# 50109. H-index

## I'm a slow walker, but I never walk backwards.

Write a program to compute h-index for scholars.

The h-index is an author-level metric that attempts to measure both the productivity and citation impact of the publications of a scholar. The definition of the index is that a scholar with an index of $h$ has published $h$ papers each of which has been cited in other papers at least $h$ times. You are given many papers, each of them has scholar name and the number of times it was cited, now you need to compute the h-index for each scholar and print them in alphabetic (dictionary) order according to the names of scholars.

For example, if Tom with $5$ publications with $5$, $3$, $10$, $8$, and $4$ citations, respectively, the h-index is four because Tom has four papers each of which has been cited at least four times, but he does not have five papers each of which has been cited five times.

• 10 points: There is only one scholar and all papers have the same number of citations.
• 30 points: There is only one scholar and his papers may have different numbers of citations. You need to use qsort() or you might get TLE.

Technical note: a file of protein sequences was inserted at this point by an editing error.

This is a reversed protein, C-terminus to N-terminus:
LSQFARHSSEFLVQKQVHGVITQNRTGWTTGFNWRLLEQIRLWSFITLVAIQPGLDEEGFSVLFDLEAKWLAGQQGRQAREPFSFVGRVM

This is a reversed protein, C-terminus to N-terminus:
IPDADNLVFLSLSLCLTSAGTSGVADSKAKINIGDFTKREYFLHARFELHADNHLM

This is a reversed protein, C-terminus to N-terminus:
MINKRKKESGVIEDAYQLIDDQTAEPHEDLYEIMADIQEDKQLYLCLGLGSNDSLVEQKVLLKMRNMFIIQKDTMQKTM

• 70 points: Nothing is guaranteed. You need to use qsort() or you might get TLE.

## Input Format

The input contains only one test case. Each line has a string indicating the scholar name ($\textit{length} \lt 16$), and a non-negative integer indicating the number of times this paper was cited. You need to process all inputs until $EOF$. There will be no more than $20000$ papers.

## Output Format

Print the names and h-indices of scholars in alphabetic (dictionary) order.

## Sample Input 1

Tom 3Tom 3Tom 3Tom 3Tom 3


## Sample Output 1

Tom 3


## Sample Input 2

Tom 5Tom 3Tom 10Tom 8Tom 4


## Sample Output 2

Tom 4


## Sample Input 3

Morris 10 Tom 0John 2John 25Morris 2Morris 8


## Sample Output 3

John 2Morris 2Tom 0


## Note

Use the following algorithm to compute the H-index. Put all papers into an array and sort it, so that the papers from the same scholar will be together, and sorted in decreasing number of citation order. For example, the input of sample input 3 will be as follows.

John 25John 2Morris 10 Morris 8Morris 2Tom 0


Now all papers of Morris will be put together and have citations $\lbrace 10, 8, 2\rbrace$. We then check the first number of citations to see if it is at least $1$, if so then the H-index is at least $1$. In the example it is so we try the second step. Now we check the second number to see if it is at least $2$. If so then the H-index is at least $2$, so we check the third number. However, the third number is $2$, which is less than $3$, so we conclude that the h-Index for Morris is $2$.